Going Green With Wind Power
More companies and organizations are finding that wind power makes sense for their energy needs, from both an environmental and a financial perspective.
Richard J. Maturi (Apr/May 09)
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Michelman, a principal with Boreal Renewable Energy Development in
Arlington, Massachusetts, says there are a number of benefits to
on-site power generation through wind power and other energy sources.
"The energy you produce has a retail value that can be used to offset
and stabilize your energy costs. It helps you save and hedge against
future energy prices and you can sell your excess capacity," he says.
Depending on the dependability of the wind resource, current electric
rates, load size, and turbine size, Michelman estimates that
installing a wind turbine can cut a company's energy costs by 10 to 40
Varian Semiconductor in Gloucester, Massachusetts,
has been working with Boreal Renewable to analyze wind power as a way
to cut its energy costs. "We operate 24/7 and are a high energy user.
We look at wind power as a way to operate more efficiently," says
Richard Johnson, Varian's director of facilities. "Our due diligence
includes performing feasibility studies and flying to Germany to
inspect wind turbines. The new incentives for wind power in the
[federal economic] stimulus package cuts our return on investment by
two years. As a result, consideration of installing a wind turbine is
back on the table. Our tax attorneys are running the final numbers
In Hancock, Massachusetts, consulting firm EOS Ventures
got its start in the wind power business by facilitating the only
privately owned megawatt class turbine in the country for onsite energy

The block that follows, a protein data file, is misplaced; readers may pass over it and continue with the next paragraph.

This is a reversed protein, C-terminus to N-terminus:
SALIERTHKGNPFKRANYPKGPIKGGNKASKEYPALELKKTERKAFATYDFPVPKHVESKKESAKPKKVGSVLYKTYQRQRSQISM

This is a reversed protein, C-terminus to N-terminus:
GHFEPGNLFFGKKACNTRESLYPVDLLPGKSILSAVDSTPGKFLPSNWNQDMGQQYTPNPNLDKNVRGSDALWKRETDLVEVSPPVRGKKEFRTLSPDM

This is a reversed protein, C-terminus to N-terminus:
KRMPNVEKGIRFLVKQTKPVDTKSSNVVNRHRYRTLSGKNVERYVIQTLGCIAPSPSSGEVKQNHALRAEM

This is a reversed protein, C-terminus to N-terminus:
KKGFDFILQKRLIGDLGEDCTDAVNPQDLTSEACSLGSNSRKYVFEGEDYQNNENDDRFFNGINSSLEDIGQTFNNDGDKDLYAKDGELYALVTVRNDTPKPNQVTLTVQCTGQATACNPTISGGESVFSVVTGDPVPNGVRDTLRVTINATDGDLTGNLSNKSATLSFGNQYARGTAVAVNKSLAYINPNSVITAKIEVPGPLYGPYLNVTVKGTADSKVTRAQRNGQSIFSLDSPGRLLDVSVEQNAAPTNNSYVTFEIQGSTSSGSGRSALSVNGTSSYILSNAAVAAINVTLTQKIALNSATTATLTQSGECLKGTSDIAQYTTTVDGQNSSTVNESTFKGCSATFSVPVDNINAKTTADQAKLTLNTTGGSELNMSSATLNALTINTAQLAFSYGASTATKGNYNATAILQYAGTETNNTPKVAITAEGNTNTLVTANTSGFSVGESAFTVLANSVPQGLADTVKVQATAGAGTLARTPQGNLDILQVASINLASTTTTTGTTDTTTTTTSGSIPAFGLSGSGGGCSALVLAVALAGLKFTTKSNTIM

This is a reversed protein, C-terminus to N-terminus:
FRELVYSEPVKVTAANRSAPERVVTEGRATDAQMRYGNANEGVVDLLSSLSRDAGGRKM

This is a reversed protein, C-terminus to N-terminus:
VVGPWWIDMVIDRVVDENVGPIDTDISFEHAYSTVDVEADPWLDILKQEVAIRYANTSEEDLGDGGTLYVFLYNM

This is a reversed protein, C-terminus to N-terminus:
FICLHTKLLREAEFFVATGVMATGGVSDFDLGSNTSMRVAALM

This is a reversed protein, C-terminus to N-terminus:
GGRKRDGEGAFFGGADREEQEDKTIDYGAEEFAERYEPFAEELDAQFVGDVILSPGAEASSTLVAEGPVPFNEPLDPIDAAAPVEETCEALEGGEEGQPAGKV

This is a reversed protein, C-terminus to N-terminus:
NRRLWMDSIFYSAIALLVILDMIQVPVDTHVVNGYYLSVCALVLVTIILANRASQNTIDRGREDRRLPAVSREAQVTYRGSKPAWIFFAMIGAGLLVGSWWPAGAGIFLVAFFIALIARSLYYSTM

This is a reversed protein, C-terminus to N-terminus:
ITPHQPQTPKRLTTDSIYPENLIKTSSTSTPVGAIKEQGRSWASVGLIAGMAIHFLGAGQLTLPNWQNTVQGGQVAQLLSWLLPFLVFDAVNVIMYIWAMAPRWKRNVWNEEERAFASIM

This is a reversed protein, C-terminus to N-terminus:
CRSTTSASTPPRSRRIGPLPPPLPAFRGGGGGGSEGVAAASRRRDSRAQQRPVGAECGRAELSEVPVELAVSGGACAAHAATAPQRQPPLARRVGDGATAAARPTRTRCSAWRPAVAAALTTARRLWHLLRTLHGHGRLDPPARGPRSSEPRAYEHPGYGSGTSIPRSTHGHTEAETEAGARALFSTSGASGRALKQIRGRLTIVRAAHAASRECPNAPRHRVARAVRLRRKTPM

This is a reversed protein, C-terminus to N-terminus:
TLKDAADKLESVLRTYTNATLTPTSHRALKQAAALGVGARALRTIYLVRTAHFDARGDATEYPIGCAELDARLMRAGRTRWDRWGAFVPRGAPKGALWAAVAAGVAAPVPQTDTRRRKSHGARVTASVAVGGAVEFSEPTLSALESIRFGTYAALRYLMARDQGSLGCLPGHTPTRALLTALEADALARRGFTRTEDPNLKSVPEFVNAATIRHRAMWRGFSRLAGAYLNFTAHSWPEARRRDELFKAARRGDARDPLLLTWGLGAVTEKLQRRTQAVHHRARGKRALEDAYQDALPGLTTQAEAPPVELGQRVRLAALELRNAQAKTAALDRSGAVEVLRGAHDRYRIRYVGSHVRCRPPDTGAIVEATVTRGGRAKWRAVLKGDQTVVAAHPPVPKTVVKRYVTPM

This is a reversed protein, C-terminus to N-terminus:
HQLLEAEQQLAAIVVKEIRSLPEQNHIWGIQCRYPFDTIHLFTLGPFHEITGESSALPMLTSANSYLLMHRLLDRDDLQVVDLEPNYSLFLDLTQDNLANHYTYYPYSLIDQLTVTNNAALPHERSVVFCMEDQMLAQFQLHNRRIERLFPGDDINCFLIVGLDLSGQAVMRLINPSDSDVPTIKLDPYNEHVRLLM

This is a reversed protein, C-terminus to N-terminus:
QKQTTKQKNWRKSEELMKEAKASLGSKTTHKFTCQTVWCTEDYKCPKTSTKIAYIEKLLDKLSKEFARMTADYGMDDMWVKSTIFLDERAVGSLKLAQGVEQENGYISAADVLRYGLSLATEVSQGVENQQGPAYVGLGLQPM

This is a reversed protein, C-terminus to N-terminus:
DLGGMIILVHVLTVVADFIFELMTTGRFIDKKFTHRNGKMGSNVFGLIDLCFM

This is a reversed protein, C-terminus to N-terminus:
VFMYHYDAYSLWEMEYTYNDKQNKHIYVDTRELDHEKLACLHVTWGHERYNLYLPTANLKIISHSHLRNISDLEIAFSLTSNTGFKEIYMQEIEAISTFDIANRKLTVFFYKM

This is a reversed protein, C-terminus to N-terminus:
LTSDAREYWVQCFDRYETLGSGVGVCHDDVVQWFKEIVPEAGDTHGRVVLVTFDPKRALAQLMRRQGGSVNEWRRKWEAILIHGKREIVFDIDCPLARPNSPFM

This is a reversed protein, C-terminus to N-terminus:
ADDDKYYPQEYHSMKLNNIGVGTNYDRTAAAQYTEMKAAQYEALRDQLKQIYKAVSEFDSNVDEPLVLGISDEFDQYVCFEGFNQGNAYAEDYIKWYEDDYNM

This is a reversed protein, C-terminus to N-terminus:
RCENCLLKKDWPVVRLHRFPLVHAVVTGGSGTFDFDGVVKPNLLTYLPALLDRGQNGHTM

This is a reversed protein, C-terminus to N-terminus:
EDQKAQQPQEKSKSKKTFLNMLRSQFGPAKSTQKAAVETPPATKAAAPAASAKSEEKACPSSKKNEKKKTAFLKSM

usage at its Jiminy Peak Mountain Resort. "Our family has been in the
ski business for decades and has a great sensitivity to the
environment. We look for ways to conserve energy and cut our operating
costs," says Tyler Fairbank, CEO of EOS Ventures. "We purchased 10
million kilowatt hours off the grid per year, constituting 10 percent
of our overall expenses. It makes good business sense to find better
ways to generate power. Forty percent of the wind power we generate is
used on the property and we sell back 60 percent to the grid."
Ventures worked with Fox Islands Wind LLC to provide sustainable energy
for the 1,600 full-time residents and a summer population of 3,500 for
two islands in Maine's Penobscot Bay. "We anticipate commissioning the
wind power project in October with three GE 1.5-megawatt wind
turbines," says George Baker, CEO of Fox Islands Wind, which is owned
by the electric co-op's rate payers. "The project is sized to provide
all of the power the islands will use over the course of a year and
reduce overall electric rates by 10 to 20 percent. Our goal is to
become economically self-sufficient. All of the benefits of the project
flow back to our community."